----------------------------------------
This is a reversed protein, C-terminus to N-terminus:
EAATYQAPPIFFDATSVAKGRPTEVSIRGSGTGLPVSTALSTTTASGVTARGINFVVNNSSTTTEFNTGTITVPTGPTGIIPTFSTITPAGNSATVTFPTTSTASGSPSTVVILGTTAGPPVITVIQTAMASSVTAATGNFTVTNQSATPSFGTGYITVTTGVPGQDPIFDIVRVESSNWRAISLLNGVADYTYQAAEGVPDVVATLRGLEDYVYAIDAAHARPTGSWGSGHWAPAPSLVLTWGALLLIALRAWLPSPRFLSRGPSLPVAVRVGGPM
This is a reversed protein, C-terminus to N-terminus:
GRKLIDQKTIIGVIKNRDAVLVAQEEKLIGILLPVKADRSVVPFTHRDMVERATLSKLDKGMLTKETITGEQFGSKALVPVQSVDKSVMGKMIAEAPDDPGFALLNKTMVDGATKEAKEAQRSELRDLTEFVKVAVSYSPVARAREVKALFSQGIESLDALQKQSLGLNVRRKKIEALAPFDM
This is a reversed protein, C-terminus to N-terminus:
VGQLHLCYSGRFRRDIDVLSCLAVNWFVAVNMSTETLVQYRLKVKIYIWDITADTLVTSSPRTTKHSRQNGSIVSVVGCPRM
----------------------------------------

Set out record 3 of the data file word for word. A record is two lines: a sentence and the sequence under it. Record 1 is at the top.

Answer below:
This is a reversed protein, C-terminus to N-terminus:
VGQLHLCYSGRFRRDIDVLSCLAVNWFVAVNMSTETLVQYRLKVKIYIWDITADTLVTSSPRTTKHSRQNGSIVSVVGCPRM